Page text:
PITTSBURGH -- Pirates catcher Jacob Stallings had not caught more than a half-season’s worth of games before 2021, spending time as a backup behind Elias Díaz and Francisco Cervelli from 2016-19.
But this season, at an age where you’d expect catcher production to decline, Stallings -- 31 going on 32 -- only got better. That was especially true on defense, and it led to some hardware on Sunday, when Rawlings announced Stallings was the winner of the Gold Glove Award for the best catcher in the National League.
“To be honest, it’s kind of been the highest individual achievement that I ever felt like I could probably win," Stallings said after the announcement. "Growing up, I wondered if I could win the Gold Glove. I didn’t know if I could get to the big leagues … [but] the Gold Glove was always kind of the one that was like, ‘Maybe I could actually do that.’"
The metrics were eye-popping over 104 games (103 starts) behind the dish. Stallings’ 21 defensive runs saved were tied with Astros shortstop Carlos Correa as the most recorded by any player at any position. Among all Major League catchers, Stallings was the only one to not allow a passed ball all season.
Guiding a young pitching staff that allowed the fifth-most runs in MLB (833 in 162 games), that reliability was crucial.
“I think if there's one constant, it's been Jacob Stallings,” manager Derek Shelton said in September. “He just continues to improve and learn.”
Stallings is the first Pirate to win a Gold Glove Award since 2018, when Corey Dickerson earned the award in left field. Stallings is the third catcher in franchise history to take home the honor, along with Tony Peña (three) and Mike LaValliere (one).
The road to this award was a long and bumpy one for Stallings. He was designated for assignment in 2016, outrighted later that season after having his contract selected, then outrighted off the roster again in ‘19. Yet he was able to stay in the organization, and once Díaz moved to Colorado and Cervelli to Atlanta then into retirement, Stallings claimed hold of the starting spot.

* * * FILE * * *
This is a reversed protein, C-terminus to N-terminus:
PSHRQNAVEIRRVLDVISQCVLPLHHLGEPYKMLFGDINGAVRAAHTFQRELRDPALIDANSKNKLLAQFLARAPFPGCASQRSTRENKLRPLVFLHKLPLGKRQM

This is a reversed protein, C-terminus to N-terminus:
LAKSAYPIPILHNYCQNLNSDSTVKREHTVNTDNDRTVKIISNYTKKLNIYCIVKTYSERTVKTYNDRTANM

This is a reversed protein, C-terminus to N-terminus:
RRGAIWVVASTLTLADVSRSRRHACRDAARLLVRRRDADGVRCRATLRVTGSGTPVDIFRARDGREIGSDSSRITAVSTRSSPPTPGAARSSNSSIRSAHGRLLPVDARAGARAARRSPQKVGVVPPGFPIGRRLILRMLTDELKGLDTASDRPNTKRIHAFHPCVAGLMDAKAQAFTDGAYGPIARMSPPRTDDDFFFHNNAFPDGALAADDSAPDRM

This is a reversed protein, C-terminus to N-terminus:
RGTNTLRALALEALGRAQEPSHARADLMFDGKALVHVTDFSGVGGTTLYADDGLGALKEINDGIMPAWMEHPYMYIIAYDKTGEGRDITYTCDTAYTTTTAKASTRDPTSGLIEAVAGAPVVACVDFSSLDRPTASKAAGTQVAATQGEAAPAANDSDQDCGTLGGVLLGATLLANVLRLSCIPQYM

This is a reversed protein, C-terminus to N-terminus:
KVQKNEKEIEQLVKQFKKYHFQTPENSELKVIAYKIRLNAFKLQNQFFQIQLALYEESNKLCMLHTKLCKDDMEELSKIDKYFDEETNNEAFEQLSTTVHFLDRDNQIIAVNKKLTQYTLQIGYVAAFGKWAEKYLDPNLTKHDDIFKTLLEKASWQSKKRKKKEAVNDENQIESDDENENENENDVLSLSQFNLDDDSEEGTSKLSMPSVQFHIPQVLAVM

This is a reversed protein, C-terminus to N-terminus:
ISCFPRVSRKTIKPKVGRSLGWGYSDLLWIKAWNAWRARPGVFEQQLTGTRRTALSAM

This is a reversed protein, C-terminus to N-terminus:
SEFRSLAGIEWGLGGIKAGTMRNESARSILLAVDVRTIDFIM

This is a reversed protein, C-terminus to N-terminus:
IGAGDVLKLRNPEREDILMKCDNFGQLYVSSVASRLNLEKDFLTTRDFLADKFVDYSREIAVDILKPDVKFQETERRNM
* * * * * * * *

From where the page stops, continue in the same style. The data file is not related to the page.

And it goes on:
Stallings’ first season as the primary backstop was shortened by the pandemic, but 2021 was a testament to what makes him an example for a growing organization.
“I think what Jacob has done speaks to even if you’re down, you’re not out,” Shelton said. “Sometimes, when you get challenged by certain situations, it’s how you respond to it. I think a lot of players go through that. Hopefully, some of these guys look at Jacob and see you can work your way back and say, ‘Hey, man, I have an opportunity and I want to continue to take advantage of it.’”
Always refreshingly candid, Stallings is the first to admit he’s not built in the mold of those one would consider the best catchers in the game. His offensive profile is meager, though 2021 (1.4) was the first season in which he posted an offensive bWAR of more than 0.5, pointing toward some gains. And while he was the heart of many of the Pirates’ walk-off wins last season, he also had a few down stretches.
But when it comes to the glove, there are few in the same conversation as Stallings playing the game today.
“Statistically speaking, I think I do it differently than most of those top catchers,” Stallings said in September. “... It’s humbling to be mentioned with those guys, because those guys are some of the most talented players in baseball. I still have a lot of work to do, but it’s cool when you’re mentioned with those guys.”
Being in that conversation takes a lot of hard work, as well as working smarter. Stallings has had to adjust his preparation as a starter; he told MLB.com, “You can’t practice throwing a whole lot or your arm will fall off, and you can’t practice blocking because you’ll fall apart.” In some ways, recovery on off-days has been as key as practicing his defense to his success.
But Stallings has diligently worked on his receiving, even on days he starts, reflected in an 8.8 FRM -- FanGraphs’ calculation of catcher framing value -- that is tied for the best mark in the National League with Omar Narváez.
All of his hard work doesn’t go unnoticed -- neither in the awards voting nor by the Pirates’ leaders, who are trying to develop a positive, winning culture.
“So much of defensive improvement and being a great defender is simply the willingness to work at it,” GM Ben Cherington said in October, “and not just to work at it in time spent, but the willingness to be open-minded, how to work at it, how to train, what information to use and what not to use, trying new things. Stalls just does that consistently.
“Whatever metric you want to use, it's a pretty controllable skill if one is really willing to put the time and effort and practice in the most effective ways, and Jacob is an example of that.”